STAT 210-84 Statistics for Business I (MW 6:15-9:30, CLC 207)
MATH 116-94 Elementary Statistics (TR 6:15-9:30, SMH G23)
Office hours: MTWR 5:30-6:15 in the classroom (see above), or by appointment,
in my office, HIN 104. Students can find detailed information about these courses
through Xavier's Canvas learning management
Courses I have designed:
MATH 125 Mathematical
Perspectives: the Mathematics of Calendars and Timekeeping
MATH 125 Mathematical Perspectives: Strategies for Cooperation and Competition
MATH 147 Calculus from an Historical Perspective
Stuff I'm really interested in professionally:
History of Mathematics
I am cofounder (with Prof.
Dan Curtin, Northern Kentucky University) of the Ohio River Early Sources
in Mathematical Exposition (ORESME) Reading Group, a biannual seminar in the
Cincinnati area that meets to read significant original sources in mathematics.
The ORESME home page
is maintained by Prof. Curtin and me. At our last meeting February 7-8, 2014,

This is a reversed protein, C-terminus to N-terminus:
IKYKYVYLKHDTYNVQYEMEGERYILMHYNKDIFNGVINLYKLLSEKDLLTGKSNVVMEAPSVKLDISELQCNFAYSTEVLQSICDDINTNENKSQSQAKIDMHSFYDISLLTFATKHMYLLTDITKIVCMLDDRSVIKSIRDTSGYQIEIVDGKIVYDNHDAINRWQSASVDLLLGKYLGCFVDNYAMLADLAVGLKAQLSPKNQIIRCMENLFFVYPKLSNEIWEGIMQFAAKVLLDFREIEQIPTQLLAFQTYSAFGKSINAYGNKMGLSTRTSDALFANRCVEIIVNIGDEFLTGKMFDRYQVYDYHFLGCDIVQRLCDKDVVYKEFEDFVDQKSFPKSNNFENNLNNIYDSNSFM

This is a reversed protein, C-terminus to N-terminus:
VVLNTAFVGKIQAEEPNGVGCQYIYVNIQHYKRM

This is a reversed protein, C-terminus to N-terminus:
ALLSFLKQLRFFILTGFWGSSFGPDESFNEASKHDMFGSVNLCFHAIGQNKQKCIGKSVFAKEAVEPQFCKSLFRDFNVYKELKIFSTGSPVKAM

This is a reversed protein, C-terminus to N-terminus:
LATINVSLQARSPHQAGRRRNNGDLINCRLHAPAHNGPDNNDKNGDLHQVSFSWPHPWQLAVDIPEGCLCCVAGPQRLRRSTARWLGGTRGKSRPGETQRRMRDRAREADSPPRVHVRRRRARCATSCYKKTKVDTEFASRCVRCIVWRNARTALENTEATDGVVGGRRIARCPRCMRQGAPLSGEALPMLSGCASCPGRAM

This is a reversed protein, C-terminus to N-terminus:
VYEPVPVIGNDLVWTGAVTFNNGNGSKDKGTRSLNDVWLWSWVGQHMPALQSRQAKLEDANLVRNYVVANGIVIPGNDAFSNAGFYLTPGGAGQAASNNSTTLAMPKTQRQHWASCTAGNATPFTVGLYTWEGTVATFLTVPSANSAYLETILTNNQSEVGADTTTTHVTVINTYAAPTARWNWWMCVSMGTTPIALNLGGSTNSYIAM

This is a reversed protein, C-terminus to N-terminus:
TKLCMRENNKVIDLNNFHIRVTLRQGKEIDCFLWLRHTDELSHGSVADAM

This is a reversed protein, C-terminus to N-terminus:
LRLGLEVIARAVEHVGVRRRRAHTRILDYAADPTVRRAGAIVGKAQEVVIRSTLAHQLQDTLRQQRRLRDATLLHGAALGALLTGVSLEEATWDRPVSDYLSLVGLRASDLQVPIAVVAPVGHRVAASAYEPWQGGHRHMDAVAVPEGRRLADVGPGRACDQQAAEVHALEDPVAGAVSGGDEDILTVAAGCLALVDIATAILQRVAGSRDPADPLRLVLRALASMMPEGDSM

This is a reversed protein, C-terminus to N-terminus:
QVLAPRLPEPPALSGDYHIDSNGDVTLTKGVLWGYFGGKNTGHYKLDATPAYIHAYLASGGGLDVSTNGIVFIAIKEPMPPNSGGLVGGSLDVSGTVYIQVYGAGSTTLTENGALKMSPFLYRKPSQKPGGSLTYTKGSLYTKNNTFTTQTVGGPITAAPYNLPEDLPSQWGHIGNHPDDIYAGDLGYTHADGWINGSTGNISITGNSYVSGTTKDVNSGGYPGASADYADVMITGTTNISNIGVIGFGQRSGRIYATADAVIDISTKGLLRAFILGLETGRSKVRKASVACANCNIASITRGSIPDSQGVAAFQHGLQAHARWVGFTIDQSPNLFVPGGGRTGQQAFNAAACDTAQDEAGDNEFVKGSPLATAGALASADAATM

at NKU, we will read two pieces of the work of Bernhard Riemann (1826-1866),
neither of which were published during his short life but both of which were
highly influential when they were published. They were both associated with
the reception of his Habilitation from Göttingen in 1854, one on the
problem of whether "arbitary functions" could be represented by
Fourier series, the other the text of his inaugural lecture on what constitutes
an n-dimensional manifold from the perspective of differential geometry.
At our next meeting, we will read some more from Riemann.
History of Mathematics Archive at St. Andrews, Scotland, is one of the